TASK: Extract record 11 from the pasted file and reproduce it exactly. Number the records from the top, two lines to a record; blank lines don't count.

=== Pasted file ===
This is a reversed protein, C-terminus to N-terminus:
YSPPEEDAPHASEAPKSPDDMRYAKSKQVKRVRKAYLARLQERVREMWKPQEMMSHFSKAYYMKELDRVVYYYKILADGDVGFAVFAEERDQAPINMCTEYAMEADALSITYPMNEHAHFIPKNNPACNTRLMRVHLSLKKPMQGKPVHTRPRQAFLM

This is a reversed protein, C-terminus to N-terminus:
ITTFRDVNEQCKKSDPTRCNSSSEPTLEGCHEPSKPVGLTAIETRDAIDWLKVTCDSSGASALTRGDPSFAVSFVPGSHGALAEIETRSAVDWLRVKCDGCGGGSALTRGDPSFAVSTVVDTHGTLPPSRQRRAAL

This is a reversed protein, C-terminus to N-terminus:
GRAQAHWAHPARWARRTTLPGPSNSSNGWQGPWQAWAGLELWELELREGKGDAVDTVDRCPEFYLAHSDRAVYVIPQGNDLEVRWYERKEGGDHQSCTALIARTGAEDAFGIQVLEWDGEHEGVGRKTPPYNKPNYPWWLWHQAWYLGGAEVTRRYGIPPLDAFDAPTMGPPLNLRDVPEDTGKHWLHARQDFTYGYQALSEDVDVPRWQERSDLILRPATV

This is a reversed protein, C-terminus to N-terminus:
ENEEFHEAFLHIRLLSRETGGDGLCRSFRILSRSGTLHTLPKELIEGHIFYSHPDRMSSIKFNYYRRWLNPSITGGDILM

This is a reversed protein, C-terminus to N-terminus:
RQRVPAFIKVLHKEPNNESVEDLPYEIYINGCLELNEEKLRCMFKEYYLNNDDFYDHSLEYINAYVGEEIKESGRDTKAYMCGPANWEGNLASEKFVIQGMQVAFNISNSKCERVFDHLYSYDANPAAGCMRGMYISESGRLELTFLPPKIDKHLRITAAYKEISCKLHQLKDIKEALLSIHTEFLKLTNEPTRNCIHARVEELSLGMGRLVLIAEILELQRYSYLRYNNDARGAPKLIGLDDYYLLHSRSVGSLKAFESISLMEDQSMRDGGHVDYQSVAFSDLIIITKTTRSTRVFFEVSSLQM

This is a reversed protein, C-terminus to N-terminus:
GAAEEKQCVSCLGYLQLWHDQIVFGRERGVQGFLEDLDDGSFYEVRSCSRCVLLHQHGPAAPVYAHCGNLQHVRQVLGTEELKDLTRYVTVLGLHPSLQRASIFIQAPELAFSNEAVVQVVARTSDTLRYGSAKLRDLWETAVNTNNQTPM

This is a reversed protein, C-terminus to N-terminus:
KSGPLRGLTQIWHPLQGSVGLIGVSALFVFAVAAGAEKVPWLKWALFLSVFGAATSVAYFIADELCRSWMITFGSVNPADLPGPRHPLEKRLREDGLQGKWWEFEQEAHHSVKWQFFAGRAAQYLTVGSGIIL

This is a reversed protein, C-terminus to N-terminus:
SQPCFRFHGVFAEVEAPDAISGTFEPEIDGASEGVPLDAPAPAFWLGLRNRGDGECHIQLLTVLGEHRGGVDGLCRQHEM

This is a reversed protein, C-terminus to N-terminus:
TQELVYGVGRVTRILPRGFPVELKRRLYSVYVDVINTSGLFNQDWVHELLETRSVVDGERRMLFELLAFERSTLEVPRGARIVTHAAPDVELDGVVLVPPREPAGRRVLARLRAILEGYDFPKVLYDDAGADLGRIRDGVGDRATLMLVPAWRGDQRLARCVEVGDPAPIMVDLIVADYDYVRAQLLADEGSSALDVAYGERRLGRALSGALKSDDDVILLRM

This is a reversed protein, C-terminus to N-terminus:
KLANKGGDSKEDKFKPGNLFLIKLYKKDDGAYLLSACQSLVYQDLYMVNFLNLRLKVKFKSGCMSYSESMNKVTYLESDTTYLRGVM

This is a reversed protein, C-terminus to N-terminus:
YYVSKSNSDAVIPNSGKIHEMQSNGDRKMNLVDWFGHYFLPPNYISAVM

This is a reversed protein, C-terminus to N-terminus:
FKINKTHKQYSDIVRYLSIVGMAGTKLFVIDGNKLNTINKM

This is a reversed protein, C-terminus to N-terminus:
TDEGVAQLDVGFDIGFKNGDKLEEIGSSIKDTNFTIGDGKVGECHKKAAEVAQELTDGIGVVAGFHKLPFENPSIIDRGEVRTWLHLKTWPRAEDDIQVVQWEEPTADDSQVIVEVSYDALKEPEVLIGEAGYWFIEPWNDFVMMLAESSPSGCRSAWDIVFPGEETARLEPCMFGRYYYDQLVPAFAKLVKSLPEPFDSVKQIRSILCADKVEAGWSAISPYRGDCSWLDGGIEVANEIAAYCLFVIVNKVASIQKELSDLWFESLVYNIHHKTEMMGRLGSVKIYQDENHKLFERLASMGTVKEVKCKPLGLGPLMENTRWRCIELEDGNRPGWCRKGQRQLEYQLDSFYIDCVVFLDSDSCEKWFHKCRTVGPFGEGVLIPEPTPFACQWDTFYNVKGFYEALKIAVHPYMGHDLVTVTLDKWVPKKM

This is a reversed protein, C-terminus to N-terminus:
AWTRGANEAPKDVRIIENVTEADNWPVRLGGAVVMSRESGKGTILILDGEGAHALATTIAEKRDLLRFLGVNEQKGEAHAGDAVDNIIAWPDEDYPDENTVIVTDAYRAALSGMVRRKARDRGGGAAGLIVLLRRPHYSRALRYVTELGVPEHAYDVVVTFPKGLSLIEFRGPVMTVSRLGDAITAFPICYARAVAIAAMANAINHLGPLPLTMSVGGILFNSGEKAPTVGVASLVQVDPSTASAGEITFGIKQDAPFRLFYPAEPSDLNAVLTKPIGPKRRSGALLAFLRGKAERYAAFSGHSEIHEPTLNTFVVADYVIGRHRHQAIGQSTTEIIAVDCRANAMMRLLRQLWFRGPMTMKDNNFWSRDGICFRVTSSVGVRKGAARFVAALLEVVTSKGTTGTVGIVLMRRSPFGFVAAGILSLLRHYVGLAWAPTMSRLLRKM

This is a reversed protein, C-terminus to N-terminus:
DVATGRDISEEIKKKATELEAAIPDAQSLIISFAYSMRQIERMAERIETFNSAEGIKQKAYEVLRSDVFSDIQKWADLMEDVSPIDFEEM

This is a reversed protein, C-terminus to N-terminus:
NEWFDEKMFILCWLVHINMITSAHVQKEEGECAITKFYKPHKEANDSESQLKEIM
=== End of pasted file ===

This is a reversed protein, C-terminus to N-terminus:
YYVSKSNSDAVIPNSGKIHEMQSNGDRKMNLVDWFGHYFLPPNYISAVM